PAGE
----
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4.10.3 Extra-ocular muscles: recti

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(3.12)

Now we'll move on to look at the extra-ocular muscles. There are seven of them. One, as we'll see, raises the upper eyelid. The other six, the four rectus muscles and the two oblique muscles, move the eye. The best way to look at these muscles is from above.

Here we're looking down into the orbit, in a dissection in which the orbital roof has been removed

We'll start by looking at the rectus muscles. To see them, we'll take these two muscles, the levator and the superior oblique, out of the picture. We'll also remove some of the fat that largely fills the posterior part of the orbit.

Here are three of the rectus muscles: superior, lateral and medial. To see the inferior rectus we'll remove the superior rectus, the optic nerve, and the rest of the orbital fat. Here's the inferior rectus muscle. Between the origins of the rectus muscles the optic nerve emerge.

The rectus muscles arise together from inside a ring of fibrous tissue, the anulus tendineus, of which this is the upper part. The anulus is attached to the periosteum of the apex of the orbit. Its ring of attachment, represented in blue here, encircles the optic canal, and this part of the superior orbital fissure. The optic nerve, the ophthalmic artery, and several of the nerves to the orbit pass through the anulus.

The rectus muscles thin out into four flat tendons as they pass forwards around the eye. They insert into the sclera quite far forward. To see where they insert, we'll go round to a view from in front. Here's the insertion of the superior rectus, here's the lateral, here's the inferior, here's the medial.

The main actions of the rectus muscles are obvious. The superior and inferior rectus muscles turn ...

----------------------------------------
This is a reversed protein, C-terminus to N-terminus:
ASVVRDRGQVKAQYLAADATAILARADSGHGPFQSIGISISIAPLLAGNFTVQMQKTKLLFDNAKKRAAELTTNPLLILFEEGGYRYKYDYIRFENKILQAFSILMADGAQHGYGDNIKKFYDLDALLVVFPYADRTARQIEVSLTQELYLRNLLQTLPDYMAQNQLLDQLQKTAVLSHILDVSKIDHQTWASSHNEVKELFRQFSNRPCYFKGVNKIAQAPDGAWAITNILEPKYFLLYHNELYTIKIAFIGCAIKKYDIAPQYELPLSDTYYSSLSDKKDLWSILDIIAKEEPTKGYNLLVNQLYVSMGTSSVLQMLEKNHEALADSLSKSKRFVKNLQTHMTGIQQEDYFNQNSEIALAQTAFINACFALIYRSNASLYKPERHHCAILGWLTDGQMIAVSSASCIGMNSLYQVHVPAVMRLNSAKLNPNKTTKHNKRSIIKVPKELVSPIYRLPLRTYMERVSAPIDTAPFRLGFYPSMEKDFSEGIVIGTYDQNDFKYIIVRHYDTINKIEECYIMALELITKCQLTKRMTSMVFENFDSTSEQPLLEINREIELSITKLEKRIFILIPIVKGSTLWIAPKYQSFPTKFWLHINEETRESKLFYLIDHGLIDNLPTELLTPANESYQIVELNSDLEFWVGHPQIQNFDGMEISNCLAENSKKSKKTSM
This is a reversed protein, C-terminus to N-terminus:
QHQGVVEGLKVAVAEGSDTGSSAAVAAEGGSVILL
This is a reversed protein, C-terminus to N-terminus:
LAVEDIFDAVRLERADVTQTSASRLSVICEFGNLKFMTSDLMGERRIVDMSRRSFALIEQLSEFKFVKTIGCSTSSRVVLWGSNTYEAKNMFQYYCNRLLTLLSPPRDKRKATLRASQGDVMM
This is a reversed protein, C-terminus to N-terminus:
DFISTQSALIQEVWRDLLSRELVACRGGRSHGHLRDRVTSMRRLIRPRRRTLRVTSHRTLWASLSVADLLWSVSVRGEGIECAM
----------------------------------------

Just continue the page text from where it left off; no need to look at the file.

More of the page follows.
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(3.12)

Now we'll move on to look at the extra-ocular muscles. There are seven of them. One, as we'll see, raises the upper eyelid. The other six, the four rectus muscles and the two oblique muscles, move the eye. The best way to look at these muscles is from above.

Here we're looking down into the orbit, in a dissection in which the orbital roof has been removed

We'll start by looking at the rectus muscles. To see them, we'll take these two muscles, the levator and the superior oblique, out of the picture. We'll also remove some of the fat that largely fills the posterior part of the orbit.

Here are three of the rectus muscles: superior, lateral and medial. To see the inferior rectus we'll remove the superior rectus, the optic nerve, and the rest of the orbital fat. Here's the inferior rectus muscle. Between the origins of the rectus muscles the optic nerve emerge.

The rectus muscles arise together from inside a ring of fibrous tissue, the anulus tendineus, of which this is the upper part. The anulus is attached to the periosteum of the apex of the orbit. Its ring of attachment, represented in blue here, encircles the optic canal, and this part of the superior orbital fissure. The optic nerve, the ophthalmic artery, and several of the nerves to the orbit pass through the anulus.

The rectus muscles thin out into four flat tendons as they pass forwards around the eye. They insert into the sclera quite far forward. To see where they insert, we'll go round to a view from in front. Here's the insertion of the superior rectus, here's the lateral, here's the inferior, here's the medial.

The main actions of the rectus muscles are obvious. The superior and inferior rectus muscles turn the eye upwards, and downwards, the lateral and medial ones turn it outwards and inwards.

The inferior and superior rectus muscles have another action too. They don't only pull the top or bottom of the eye straight backwards, they also tend to rotate it a little, about its long axis.

The superior rectus muscle acting alone would rotate the top of the eye inward as we look up, the inferior rectus would rotate it outward as we look down.

In fact the rectus muscles don't act alone. They act in conjunction with the two oblique muscles, the inferior oblique, and the superior oblique. We'll add those to our picture, starting with the superior one.

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